Meta November 11, 2020

Why Indie Hackers is infinitely better than Hacker News... imho

Benjamin @c0nsilience

Paul Graham's book, Hackers and Painters: Big Ideas from the Computer Age is a fantastic read, which I highly recommend to anyone that wants to digest a slice of history as seen through one of the originators of web apps. He is a tremendous writer & analytical thinker and has reams of wisdom and experience to impart to even the greenest neophyte. But his forum, Hacker News, is a little less than stellar.

Why is that? Here are some plausible reasons, based solely on my own experience with HN:

  • Too many self-aggrandizing folks
  • Way too much self-promotion
  • Has an air of snobbery that isn't quite intellectual
  • Relies way too much on the prestige of YC

There are times where IH wears me out as well (i.e., roast my landing page... spammed...you know who you are! 😉) but not for the same reasons as HN. Perhaps it's because I identify more readily with the Basecamp school of thought and it is diametrically opposed to VC-backing? Who knows.

I do know that even though I am a tech nerd, I get a 1000% burnt out on the pompous mentality that sometimes accompanies hard skills, usually to compensate for a severe lacking of social graces. No one likes an asshole.

What are your thoughts?

  1. 20

    HN has it’s issues, but it remains one of the best communities on the internet in terms of the quality of contributions and quality of moderation. And I say this as someone who is frequently annoyed by both attitudes on HN and by it’s moderation, but I still recognise it’s the best out there.

    I find that IH is much lower quality, to be honest. Self promotion or the promotion of products is the name of the game, and most posts are thinly veiled wrappers around ads for products and services. IH also has an obsession with no or low code tools and newsletters that I find bizarre - is a newsletter a tech product? Is a writer now considered a hacker? Generally, both the depth and breadth of conversations that take place on IH are lower than on HN. Which is a shame, because more thoughtful, insightful conversation would be much preferable to another blog entitled “How I made $1000000 in 25 seconds with my no code substack newsletter!”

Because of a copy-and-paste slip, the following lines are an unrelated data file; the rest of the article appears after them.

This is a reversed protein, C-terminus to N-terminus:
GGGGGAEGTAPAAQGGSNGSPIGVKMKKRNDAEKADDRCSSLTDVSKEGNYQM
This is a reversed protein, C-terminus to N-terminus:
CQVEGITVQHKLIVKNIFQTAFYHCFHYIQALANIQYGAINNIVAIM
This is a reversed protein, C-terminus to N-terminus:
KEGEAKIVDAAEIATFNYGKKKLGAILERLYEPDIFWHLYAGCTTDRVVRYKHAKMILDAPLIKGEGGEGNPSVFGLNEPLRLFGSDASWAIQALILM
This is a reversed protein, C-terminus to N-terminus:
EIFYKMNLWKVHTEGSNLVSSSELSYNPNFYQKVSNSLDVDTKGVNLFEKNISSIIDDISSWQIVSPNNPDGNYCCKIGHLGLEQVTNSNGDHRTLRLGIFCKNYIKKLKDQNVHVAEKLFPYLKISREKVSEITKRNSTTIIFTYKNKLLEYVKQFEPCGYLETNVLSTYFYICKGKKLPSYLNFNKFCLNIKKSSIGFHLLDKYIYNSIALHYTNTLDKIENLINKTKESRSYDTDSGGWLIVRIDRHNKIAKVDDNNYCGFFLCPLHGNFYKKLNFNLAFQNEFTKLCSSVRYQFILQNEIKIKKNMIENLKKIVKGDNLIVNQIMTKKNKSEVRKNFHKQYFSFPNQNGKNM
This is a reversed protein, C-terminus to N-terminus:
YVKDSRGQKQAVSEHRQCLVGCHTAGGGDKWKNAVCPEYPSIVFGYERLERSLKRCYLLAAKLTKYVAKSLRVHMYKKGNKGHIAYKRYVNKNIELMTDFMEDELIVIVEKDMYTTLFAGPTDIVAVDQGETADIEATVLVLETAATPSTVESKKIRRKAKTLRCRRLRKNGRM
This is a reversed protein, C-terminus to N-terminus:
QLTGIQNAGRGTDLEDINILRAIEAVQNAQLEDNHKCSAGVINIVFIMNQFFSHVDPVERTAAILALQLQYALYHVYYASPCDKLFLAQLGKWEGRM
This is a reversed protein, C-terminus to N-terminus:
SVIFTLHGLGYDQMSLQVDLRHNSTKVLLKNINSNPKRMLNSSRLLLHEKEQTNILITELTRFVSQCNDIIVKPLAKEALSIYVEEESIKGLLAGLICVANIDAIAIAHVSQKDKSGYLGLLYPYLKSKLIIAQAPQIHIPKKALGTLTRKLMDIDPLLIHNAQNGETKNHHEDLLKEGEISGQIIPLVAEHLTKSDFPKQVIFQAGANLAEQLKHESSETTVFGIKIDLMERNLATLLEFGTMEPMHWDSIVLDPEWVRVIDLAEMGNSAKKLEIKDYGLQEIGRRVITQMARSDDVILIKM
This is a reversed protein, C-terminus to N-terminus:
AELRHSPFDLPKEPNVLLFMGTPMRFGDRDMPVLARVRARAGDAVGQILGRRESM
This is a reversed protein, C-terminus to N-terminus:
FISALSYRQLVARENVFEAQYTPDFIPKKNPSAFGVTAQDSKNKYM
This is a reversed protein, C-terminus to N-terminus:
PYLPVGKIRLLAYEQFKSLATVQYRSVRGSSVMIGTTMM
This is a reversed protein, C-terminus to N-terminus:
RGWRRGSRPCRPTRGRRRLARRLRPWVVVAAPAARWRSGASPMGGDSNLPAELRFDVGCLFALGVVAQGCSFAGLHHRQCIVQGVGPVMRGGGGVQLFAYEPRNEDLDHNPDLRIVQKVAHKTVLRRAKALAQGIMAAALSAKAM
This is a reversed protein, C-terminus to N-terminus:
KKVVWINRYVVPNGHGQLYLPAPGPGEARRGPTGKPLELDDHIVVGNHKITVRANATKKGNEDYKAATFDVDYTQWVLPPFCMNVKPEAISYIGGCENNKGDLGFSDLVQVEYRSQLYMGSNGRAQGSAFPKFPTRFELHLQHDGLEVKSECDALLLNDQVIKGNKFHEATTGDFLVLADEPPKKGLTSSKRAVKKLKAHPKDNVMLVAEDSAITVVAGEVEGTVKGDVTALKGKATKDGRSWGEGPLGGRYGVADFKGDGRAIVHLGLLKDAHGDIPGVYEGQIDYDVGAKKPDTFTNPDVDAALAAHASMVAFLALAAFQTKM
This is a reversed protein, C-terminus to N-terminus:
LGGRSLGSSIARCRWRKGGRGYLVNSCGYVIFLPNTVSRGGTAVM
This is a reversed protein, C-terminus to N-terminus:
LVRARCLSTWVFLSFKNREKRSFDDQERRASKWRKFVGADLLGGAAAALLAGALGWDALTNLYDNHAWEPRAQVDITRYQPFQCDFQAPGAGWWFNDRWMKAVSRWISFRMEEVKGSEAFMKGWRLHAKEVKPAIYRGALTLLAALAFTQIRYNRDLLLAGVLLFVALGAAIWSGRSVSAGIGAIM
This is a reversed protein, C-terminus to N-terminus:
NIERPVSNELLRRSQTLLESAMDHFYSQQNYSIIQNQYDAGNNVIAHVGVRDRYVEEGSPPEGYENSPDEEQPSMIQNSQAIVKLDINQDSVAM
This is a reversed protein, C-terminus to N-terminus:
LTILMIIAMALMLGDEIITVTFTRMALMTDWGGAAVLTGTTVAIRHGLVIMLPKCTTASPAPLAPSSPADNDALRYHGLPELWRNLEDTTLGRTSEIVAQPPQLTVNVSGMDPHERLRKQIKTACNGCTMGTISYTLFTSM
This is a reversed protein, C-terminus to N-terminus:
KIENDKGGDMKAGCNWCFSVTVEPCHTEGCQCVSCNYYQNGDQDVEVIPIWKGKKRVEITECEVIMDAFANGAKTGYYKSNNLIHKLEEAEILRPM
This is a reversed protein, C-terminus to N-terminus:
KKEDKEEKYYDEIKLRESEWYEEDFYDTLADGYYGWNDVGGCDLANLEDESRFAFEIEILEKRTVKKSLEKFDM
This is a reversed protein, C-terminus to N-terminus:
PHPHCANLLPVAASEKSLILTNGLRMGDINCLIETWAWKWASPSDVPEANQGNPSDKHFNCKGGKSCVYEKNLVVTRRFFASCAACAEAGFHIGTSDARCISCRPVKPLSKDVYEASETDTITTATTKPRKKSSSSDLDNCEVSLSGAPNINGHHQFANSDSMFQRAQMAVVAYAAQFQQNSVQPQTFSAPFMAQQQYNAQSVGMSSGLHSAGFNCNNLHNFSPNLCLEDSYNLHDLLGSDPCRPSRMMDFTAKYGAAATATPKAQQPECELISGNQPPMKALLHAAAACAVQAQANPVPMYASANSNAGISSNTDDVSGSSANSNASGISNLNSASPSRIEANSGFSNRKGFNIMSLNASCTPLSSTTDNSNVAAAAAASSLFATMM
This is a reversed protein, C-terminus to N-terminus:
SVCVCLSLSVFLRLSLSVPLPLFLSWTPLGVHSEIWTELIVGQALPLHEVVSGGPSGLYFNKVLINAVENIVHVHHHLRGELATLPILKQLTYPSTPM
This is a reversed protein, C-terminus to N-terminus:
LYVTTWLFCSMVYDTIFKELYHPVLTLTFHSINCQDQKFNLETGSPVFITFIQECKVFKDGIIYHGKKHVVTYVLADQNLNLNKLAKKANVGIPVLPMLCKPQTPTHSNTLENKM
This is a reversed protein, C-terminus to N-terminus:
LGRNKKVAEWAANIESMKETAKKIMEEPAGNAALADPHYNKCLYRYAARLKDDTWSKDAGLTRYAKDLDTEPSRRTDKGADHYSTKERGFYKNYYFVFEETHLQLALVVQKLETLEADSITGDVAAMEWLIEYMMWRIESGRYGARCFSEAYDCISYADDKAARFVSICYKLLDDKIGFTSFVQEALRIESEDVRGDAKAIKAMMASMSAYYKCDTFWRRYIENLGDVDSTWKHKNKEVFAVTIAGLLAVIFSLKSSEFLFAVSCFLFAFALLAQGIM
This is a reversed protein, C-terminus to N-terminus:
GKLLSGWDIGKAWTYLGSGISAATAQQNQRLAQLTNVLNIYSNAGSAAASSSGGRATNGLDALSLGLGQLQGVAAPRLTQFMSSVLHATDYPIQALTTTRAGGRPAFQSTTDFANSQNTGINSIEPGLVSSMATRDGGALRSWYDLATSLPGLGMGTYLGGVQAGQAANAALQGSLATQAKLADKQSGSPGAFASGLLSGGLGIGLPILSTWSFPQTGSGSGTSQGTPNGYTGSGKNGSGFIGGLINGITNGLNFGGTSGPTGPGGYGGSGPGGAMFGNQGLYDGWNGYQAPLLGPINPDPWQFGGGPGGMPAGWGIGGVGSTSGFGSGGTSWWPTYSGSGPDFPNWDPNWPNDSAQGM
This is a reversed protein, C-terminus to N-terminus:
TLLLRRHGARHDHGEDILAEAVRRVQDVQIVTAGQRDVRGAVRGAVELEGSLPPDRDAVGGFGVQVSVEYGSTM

1. 6

      Have to agree with this. I've learned a TON from participating in HN, although I haven't been on there much lately as I have been just too busy.

      IH is a much friendlier place to hang out, but I admit I am becoming a little jaded with the same old stuff being rehashed here (every day there seems to be a "lets hack Twitter..." or "what is your favourite programming language?" or "what stack should I use to build my startup" questions popping up on the main feed). It is getting harder to find the real nuggets of wisdom, and I get tired of trying to help, and ending up answering the same questions repeatedly.

      On HN, I was regularly talking to domain experts in all sorts of fields, not just startup people or developers - I have had great conversations on some of my other passions such as music, guitar, motor racing, kendo etc. Yes there is an air of snobbery there, but generally, I find if you engage on an intellectual level, and are open to showing the ability to learn and that you are not just there to state your opinion as fact, then the interactions are of better quality.

      And I also agree that the level of moderation on HN is a sterling example of how it should be done. They rarely just shut down a poster unless they are being outright dicks, and they tend to let non-popular viewpoints be heard, and all the while manage to keep things respectable.